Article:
Law school graduates in Florida say bar test software compromised computers
Bar exams around the country have been postponed and gone remote.
Law school graduates in Florida were required to download software to take the bar exam virtually amid coronavirus -- and a number of them now say they encountered significant data breaches, including, in some cases, attempted hacks on bank accounts because of the software.
A number of Florida students who planned to take the online bar exam in August 2020 claim there were attempts originating from Russia to gain access to sensitive accounts after they downloaded test software from ILG Technologies, and in some cases, they say their entire computers were wiped out after downloading the test administering software.
"There are now accounts emerging of examinees receiving emails from websites claiming that their information was used to log in or that a login attempt was detected from another country,” a number of students wrote in a letter.
The letter, obtained by ABC News does not specify how many students signed on.
Many of the Florida students who were set to take the bar said in an Aug. 10 letter sent to the Florida Board of Bar Examiners.
Two days before the Florida bar exam was supposed to take place, on Aug. 20, the Florida Board of Bar Examiners cancelled it altogether, saying in a video that taking the exam online was not "technically feasible," but not going into details.
"Our inability to offer the Bar examination in August was a failure. We apologize for that failure," Florida Supreme Court Chief Justice Charles Canady said in video released last week. "We acknowledge and accept the criticism that has been directed at the court and the Board of Bar Examiners."
ILG Technologies is a Missouri-based company that specializes in administering both the online and in-person bar exam, with Illinois, Alabama and Texas among the states that use the software, according to the company's website. Their development office is based in Turkey, according to the website.
"There is no evidence linking any security breach with ILG Software," a representative for ILG told ABC News. "We actually have had our software audited via third party software security firm, based in Miami, Florida and the report came back negative for any virus or malware."
The Florida State Supreme Court has not responded to ABC News' request for comment.
Students were required to download the software four days before the exam, and quickly, their letter states, issues started to occur.
"Some have experienced a sudden influx of messages from foreign telephone numbers seeking Bitcoin, and many cannot access email accounts after their passwords were changed without their permission," the letter, which includes 28 pages detailing reported problems students faced, says.
Shortly after signing up and downloading the software, one student, whose name was redacted for privacy, said they received a Gmail login attempt emanating from Russia.The letter also asserts that multiple students reported there were attempts to gain access to their Robinhood accounts, a platform for online investing. Some students said their bank accounts were accessed shortly after the software was downloaded.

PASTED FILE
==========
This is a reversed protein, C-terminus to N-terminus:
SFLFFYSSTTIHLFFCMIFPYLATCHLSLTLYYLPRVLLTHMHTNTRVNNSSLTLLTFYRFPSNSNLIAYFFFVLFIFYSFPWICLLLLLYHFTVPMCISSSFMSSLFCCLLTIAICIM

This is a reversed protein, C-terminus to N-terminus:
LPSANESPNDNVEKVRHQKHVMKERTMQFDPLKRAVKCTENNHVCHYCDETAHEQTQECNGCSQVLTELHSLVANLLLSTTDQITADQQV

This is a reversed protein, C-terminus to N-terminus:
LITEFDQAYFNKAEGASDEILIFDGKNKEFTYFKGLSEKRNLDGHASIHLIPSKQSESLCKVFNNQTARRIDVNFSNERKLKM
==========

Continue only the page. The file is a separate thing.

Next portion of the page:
"Examinees understand that their information could have been accessed from anywhere, but the co-occurrence of the ILG software download and these login attempts is disturbing when coupled with the lack of accountability from ILG," the students continued.
ILG's user agreement says they're not responsible for any lost data or software.
Screenshots obtained by ABC News show apparent failures in the system's artificial intelligence verification program, which is supposed to use photos to verify an ID or other form of identification. Students said the system was accepting any photo as a form of identification: In one instance, a user submitted an image of a dog, and another, a glass of what appears to be orange juice. The system approved both of those images, according to the letter.
Fourteen states and jurisdictions are set to take the bar in October, according to the National Conference of Bar Examiners, and students ABC News spoke with worry they will not be able to adequately and fairly take that October exam due to technical difficulties.
Issues have been plaguing law graduates attempting to take the bar across the nation. In Michigan and Nevada, for instance, software programs -- not run by ILG -- crashed mid-exam.
"I don't want to overly dramatize what happened but it caused a period of strong anxiety in the middle of a test day for myself and, I'm sure, for many other people," Kerry Martin, a University of Michigan law school graduate, told the Detroit News.
"I can't guarantee you that the path forward will be flawless, but I can guarantee you that we have learned from this mistake and that it will not be repeated," Florida Supreme Court Chief Justice Canady said in last week's video.
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